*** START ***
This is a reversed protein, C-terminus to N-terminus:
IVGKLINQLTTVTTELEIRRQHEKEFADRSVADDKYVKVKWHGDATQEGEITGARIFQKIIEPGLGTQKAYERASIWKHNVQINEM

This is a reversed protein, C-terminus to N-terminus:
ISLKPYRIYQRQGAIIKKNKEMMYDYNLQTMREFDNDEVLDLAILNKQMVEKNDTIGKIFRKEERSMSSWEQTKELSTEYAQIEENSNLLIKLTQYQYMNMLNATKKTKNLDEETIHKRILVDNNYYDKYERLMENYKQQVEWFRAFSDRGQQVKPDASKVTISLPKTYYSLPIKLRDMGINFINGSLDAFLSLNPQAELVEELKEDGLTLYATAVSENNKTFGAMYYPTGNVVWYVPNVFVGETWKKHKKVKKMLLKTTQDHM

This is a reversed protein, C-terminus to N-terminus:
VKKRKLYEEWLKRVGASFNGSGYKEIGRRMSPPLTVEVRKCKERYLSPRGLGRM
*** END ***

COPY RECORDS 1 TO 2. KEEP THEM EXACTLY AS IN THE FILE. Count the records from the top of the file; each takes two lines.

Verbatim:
This is a reversed protein, C-terminus to N-terminus:
IVGKLINQLTTVTTELEIRRQHEKEFADRSVADDKYVKVKWHGDATQEGEITGARIFQKIIEPGLGTQKAYERASIWKHNVQINEM

This is a reversed protein, C-terminus to N-terminus:
ISLKPYRIYQRQGAIIKKNKEMMYDYNLQTMREFDNDEVLDLAILNKQMVEKNDTIGKIFRKEERSMSSWEQTKELSTEYAQIEENSNLLIKLTQYQYMNMLNATKKTKNLDEETIHKRILVDNNYYDKYERLMENYKQQVEWFRAFSDRGQQVKPDASKVTISLPKTYYSLPIKLRDMGINFINGSLDAFLSLNPQAELVEELKEDGLTLYATAVSENNKTFGAMYYPTGNVVWYVPNVFVGETWKKHKKVKKMLLKTTQDHM